Indian chemical industry – Building a ‘climate’ of confidence
India’s chemical industry has benefitted from a gradual shift from China over the past few years due to the latter’s stricter environment norms. The current post-COVID paradigm has further given India headroom for growth, particularly in the area of specialty chemicals. However, the industry at large must learn from the experience of other chemical hubs, including China, US and Europe, and embrace sustainability as an integral part of business strategy.
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India’s chemical industry is currently ranked 6th globally and 3rd in Asia when it comes to production. According to 2017 estimate, its contribution to India’s GDP stand at 2.1%. The industry is a base for agriculture and industrial development of India. Also, the industry is greatly diversified with producing around 80,000 products which includes the basic chemicals and their products, petrochemicals, paints, fertilizers, gases, varnishes, perfumes and toiletry, soaps and pharmaceuticals.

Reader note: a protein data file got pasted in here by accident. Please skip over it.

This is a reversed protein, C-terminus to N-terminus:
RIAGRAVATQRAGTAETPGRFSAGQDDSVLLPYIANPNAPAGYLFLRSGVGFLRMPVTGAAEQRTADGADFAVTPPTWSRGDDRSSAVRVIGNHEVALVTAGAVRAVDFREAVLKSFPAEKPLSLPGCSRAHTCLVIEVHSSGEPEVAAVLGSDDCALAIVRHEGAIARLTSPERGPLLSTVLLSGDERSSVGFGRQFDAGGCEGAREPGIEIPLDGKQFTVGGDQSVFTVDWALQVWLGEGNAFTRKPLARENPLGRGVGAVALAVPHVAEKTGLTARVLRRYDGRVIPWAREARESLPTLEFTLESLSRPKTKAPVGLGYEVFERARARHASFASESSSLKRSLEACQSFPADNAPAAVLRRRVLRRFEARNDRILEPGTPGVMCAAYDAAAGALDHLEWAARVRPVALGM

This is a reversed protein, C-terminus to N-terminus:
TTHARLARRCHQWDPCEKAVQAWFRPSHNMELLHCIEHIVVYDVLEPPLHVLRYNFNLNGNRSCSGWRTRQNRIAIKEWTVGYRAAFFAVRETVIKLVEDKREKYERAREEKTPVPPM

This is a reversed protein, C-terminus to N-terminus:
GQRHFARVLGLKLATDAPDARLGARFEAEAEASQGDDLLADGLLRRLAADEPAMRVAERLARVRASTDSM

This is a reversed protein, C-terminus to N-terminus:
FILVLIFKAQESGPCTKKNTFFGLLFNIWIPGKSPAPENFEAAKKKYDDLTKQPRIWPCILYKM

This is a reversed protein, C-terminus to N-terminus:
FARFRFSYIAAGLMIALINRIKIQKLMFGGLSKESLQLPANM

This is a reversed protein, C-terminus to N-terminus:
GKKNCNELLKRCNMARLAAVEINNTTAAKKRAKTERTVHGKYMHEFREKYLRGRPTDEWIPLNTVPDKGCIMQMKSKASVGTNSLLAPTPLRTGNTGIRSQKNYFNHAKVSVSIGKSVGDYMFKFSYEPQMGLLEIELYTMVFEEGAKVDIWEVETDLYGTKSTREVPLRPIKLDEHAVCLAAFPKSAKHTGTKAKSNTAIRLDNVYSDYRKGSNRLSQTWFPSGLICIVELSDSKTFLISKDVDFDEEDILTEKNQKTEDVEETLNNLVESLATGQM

India is a dominant global dye supplier, with around 16% share of global production of dyestuffs and dye intermediates. In 2019-20, India became a net exporter of chemicals for the first time in the past ten years. According to D V Sadananda Gowda, Minister of Chemical and Fertilizers, GoI, the chemical industry has the potential to contribute US$ 300 billion to India’s GDP by 2025.
The share of chemical products in total merchandise exports of India has seen a rise from 9.21% in FY 2010-11 to 14.4% in FY 2019-20. This has been driven, in part, by government polices including a cut in in GST rates for fertilizer to 5% from the decided rate of 12%. Also, 100% FDI has been allowed by the government in Indian chemical sector under the automatic route.
Source: Statista, figures in 1000 metric tons for period 2015-2020
The production of basic major chemicals and pharmaceuticals increased to 27.85 million metric tons in 2019 from 23.11 million metric tons in 2015, growing at a CAGR of 4.78%. The specialty chemicals segment accounts for around 18% share in the chemicals and petrochemicals market. Growth has been driven by increasing disposable incomes, urbanisation, significant share of median age people in the population and growing demand in rural markets. Other factors include shift in production and consumption toward Asian countries; change in consumer preferences with inclination toward healthier life styles and opportunity to meet domestic demand of around US$ 111 billion worth of chemical products by 2023.
Source: Annual Report 2018-19, CAPEXIL, figures in Rs. billion